The Broker Online

Aid recipients: still on a short leash

Author: David Sogge
David Sogge works as an independent researcher based in Amsterdam, the Netherlands.

The Politics of Aid: African Strategies for Dealing With Donors, edited by Lindsay Whitfield. Oxford University Press, 2008.

A review by David Sogge.

Who calls the shots in the aid encounter? In the main, it’s the donors. But surely this is now improving, thanks to new recipient-friendly aid policies? Alas, that is not the case. If anything, the dominance of donors and their entanglement in African governance are becoming more intense.

Such are the conclusions, in brief, of this substantial book documenting the findings of a study by a team of researchers at the University of Oxford. The main question: In aid negotiations, particularly since the late 1990s, have recipient African governments gained more power over actual policy outcomes? Given the earnest talk about ‘partnership’ and ‘country ownership’, that’s a good question.

The first chapter casts a critical glance at some of the concepts that are routinely used to explain how recipients and donors behave. The ‘rational actor’ model, for example, sees negotiators as utility maximizers. But this perspective cannot explain much real behaviour, especially of anyone who would question mainstream aid notions such as ‘sound economic policy’. Consequently, the researchers favour a political economy approach, in which donors and recipients are not merely calculating players in a game, but actors whose interests and preferences are driven by ideas, memories and other forces that construct their political contexts.The second chapter chronicles aid recipients’ loss of sovereignty as driven by the emergence, proliferation and regimentation (supervised from Washington, DC) of aid institutions. By 2000 this process had culminated in what the researchers chillingly but justifiably call a ‘complex conditionality and surveillance regime’. This history recounts some, but by no means all, cases of how recipients have responded – sometimes with collective self-assertion, but mainly with passive resistance – and how they have faced defeat, self-inflicted and otherwise.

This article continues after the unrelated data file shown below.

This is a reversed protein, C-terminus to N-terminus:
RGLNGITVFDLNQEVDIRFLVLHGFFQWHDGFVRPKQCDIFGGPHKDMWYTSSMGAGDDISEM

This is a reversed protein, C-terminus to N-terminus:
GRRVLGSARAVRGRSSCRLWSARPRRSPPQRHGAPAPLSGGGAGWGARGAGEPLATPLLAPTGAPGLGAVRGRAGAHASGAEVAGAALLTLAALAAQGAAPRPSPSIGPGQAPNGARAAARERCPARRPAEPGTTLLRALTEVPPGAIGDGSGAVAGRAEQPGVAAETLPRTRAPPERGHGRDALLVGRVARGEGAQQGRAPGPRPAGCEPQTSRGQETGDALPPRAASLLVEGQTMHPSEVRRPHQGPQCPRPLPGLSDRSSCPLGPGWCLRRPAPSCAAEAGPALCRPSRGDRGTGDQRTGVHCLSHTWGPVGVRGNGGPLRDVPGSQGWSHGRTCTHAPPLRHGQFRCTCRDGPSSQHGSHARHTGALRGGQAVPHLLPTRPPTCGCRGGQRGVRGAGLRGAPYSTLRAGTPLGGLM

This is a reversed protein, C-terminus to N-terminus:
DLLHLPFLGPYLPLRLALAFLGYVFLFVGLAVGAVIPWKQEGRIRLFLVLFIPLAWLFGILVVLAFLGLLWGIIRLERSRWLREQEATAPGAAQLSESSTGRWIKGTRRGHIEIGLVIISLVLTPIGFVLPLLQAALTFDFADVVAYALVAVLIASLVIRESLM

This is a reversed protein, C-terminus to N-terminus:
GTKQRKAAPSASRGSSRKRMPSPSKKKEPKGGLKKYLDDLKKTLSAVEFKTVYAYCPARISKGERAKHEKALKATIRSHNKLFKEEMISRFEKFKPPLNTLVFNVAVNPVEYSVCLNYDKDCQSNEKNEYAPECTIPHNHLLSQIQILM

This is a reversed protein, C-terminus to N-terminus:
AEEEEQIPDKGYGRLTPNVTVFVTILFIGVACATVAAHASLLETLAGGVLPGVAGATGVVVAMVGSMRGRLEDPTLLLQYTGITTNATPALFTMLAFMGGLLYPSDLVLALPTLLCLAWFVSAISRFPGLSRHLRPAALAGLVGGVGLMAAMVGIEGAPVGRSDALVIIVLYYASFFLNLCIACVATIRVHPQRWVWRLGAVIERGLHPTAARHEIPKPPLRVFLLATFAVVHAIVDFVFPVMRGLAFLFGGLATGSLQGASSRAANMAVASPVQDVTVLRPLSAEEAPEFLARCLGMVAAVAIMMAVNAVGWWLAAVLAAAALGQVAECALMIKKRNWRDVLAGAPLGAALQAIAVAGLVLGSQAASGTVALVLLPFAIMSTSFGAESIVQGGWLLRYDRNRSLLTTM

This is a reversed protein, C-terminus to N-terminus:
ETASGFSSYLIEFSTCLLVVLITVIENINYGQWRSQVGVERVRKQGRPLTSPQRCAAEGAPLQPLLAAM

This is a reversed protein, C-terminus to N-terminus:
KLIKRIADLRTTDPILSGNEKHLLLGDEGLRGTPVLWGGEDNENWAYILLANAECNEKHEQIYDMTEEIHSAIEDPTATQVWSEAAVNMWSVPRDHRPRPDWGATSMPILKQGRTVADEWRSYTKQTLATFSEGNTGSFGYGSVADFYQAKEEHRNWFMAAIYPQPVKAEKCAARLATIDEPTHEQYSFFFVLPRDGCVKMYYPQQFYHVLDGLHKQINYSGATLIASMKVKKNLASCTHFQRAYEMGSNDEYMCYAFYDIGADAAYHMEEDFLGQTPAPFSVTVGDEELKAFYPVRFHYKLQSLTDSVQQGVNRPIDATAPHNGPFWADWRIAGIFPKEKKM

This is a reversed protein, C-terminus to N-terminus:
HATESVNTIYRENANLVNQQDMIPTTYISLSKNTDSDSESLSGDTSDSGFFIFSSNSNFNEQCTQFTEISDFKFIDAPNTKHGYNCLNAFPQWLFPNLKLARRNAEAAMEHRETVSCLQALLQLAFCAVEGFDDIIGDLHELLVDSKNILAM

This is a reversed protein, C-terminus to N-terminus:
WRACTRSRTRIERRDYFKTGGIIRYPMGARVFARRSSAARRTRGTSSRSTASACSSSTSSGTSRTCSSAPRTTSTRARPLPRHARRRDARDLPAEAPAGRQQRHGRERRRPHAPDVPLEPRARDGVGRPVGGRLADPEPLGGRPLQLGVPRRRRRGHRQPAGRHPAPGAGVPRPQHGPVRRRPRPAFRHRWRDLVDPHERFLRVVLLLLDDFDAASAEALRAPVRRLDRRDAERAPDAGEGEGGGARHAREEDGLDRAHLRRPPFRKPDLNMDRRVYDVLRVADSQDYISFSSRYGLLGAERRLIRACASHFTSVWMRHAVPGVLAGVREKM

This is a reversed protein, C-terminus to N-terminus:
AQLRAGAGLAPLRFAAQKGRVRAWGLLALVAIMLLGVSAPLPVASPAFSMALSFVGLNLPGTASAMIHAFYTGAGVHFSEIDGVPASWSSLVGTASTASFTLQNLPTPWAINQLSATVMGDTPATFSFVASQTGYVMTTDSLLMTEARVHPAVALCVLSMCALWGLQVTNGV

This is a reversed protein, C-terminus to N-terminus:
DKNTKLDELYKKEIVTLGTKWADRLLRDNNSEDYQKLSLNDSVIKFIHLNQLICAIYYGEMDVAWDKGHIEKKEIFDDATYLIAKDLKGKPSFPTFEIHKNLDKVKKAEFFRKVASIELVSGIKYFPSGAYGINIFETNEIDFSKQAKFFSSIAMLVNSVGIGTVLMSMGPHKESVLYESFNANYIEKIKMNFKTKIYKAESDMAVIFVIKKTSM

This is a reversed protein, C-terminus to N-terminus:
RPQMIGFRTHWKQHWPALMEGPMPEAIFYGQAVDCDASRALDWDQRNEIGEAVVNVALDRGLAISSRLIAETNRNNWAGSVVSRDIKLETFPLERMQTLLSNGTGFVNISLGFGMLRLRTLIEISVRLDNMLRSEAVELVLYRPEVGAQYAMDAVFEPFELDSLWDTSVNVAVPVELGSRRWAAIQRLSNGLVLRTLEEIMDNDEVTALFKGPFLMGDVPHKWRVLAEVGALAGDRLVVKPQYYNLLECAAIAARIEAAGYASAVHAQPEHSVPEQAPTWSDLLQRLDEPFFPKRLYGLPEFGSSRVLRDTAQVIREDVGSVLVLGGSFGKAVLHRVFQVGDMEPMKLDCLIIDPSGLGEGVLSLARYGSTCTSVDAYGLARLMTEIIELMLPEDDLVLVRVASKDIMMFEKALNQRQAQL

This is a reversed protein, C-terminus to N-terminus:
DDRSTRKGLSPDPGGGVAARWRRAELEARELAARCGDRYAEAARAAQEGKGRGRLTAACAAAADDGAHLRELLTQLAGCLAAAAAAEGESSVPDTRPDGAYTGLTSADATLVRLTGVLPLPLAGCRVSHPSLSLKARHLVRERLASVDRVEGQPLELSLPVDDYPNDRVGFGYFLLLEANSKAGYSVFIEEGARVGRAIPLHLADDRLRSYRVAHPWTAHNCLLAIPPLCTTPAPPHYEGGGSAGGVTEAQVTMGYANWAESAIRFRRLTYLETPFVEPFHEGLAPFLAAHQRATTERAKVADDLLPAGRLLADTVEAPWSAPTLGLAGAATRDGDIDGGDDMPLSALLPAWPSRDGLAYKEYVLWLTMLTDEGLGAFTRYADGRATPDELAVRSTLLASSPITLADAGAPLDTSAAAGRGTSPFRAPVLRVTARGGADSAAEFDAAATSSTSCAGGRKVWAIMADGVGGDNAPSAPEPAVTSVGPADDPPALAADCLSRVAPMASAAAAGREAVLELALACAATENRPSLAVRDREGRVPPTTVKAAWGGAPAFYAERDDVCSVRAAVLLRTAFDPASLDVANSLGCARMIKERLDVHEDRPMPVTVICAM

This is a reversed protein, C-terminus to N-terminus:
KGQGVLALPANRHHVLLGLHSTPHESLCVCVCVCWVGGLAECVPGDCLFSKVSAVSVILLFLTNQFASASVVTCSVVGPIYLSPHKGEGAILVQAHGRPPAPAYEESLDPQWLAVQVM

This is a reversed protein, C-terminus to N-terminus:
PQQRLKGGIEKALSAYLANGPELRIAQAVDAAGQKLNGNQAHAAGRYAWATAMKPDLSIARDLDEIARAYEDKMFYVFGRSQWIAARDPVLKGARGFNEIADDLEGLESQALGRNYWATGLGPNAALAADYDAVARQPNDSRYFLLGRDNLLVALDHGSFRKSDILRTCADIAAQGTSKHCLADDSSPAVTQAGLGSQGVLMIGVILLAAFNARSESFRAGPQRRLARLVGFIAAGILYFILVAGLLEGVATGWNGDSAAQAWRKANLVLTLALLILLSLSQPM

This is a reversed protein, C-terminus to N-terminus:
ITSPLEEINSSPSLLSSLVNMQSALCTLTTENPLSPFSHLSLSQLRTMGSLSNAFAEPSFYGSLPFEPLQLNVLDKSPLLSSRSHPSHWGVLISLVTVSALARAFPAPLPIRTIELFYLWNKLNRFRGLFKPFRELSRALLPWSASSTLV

The following chapter focuses on the period after 1999, the ‘partnership era’, when the aid industry, eager to restore its legitimacy and spending power, began promoting a new paradigm. This included recipient-formulated strategies meant to address poverty, to fast-track a way out of debt, and to codify new, harmonized, recipient-aligned rules of the game. All of this had the noble aim of getting aid on the high road to effectiveness by putting recipients in the driver’s seat. Bracketed between these solid introductory chapters and a forceful concluding chapter, are eight case studies of sub-Saharan African countries that probe the aid encounter in terms of the participants’ ‘negotiating capital’, negotiating strategies and outcomes.

Have recipient governments in fact taken charge? In all but two cases, the short answer is ‘no’. The governments of Ghana, Mali, Mozambique, Tanzania and Zambia still have little control over implemented policy. Rwanda’s has only slightly more sovereignty. Their economies remain weak, as do the development visions of their political classes. Their leaders are thus left with little negotiating capital. ‘Ownership’ of policy proves hollow. Recipients are permitted to ‘own’ only those policies that meet donor approval – a concern that triggers yet more intrusive aid conditions, more vigorous indoctrination, and deeper penetration and engineering of recipient governments by donors. Under the pretence of ‘ownership’, the elites in these countries accept subordination as a means of maximizing aid flows, which can figure usefully in domestic political affairs.

Ethiopia and Botswana, in contrast, have largely defended their sovereignty, and their officials exercise large measures of control over policy. Both governments inherited structural advantages and translated them into negotiating capital. Crucially, they have kept donors ‘out of the kitchen’, thus confirming Joseph Stiglitz’s accounts (not cited in the book) of how both countries improved their economies because they sent the IMF packing.

This study is part of a research programme on global economic governance, a realm badly needing investigation, given the relentless migration of power from national to supra-national levels, where the aid system’s commanding heights are found. This convincing book leads to a sobering hypothesis: a precondition for national ‘good governance’ is good global governance.

 
Author: David Sogge

About the author

David Sogge works as an independent researcher based in Amsterdam, the Netherlands.

Want to know more?
Get in touch with us
Contact